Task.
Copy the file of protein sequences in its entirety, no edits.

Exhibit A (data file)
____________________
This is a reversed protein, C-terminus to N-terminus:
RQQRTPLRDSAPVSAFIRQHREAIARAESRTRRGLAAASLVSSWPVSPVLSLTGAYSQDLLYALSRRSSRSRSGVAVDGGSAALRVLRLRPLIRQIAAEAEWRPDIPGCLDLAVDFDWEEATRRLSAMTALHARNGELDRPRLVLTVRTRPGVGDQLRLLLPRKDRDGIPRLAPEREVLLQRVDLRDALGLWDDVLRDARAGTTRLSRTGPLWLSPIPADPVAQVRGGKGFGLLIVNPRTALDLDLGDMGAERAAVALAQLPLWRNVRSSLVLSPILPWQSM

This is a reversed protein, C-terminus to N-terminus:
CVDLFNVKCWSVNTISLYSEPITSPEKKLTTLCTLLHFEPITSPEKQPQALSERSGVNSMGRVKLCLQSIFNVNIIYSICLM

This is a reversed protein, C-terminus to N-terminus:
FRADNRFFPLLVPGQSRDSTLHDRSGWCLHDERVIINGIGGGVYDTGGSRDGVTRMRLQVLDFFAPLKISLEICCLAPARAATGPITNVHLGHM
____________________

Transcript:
This is a reversed protein, C-terminus to N-terminus:
RQQRTPLRDSAPVSAFIRQHREAIARAESRTRRGLAAASLVSSWPVSPVLSLTGAYSQDLLYALSRRSSRSRSGVAVDGGSAALRVLRLRPLIRQIAAEAEWRPDIPGCLDLAVDFDWEEATRRLSAMTALHARNGELDRPRLVLTVRTRPGVGDQLRLLLPRKDRDGIPRLAPEREVLLQRVDLRDALGLWDDVLRDARAGTTRLSRTGPLWLSPIPADPVAQVRGGKGFGLLIVNPRTALDLDLGDMGAERAAVALAQLPLWRNVRSSLVLSPILPWQSM

This is a reversed protein, C-terminus to N-terminus:
CVDLFNVKCWSVNTISLYSEPITSPEKKLTTLCTLLHFEPITSPEKQPQALSERSGVNSMGRVKLCLQSIFNVNIIYSICLM

This is a reversed protein, C-terminus to N-terminus:
FRADNRFFPLLVPGQSRDSTLHDRSGWCLHDERVIINGIGGGVYDTGGSRDGVTRMRLQVLDFFAPLKISLEICCLAPARAATGPITNVHLGHM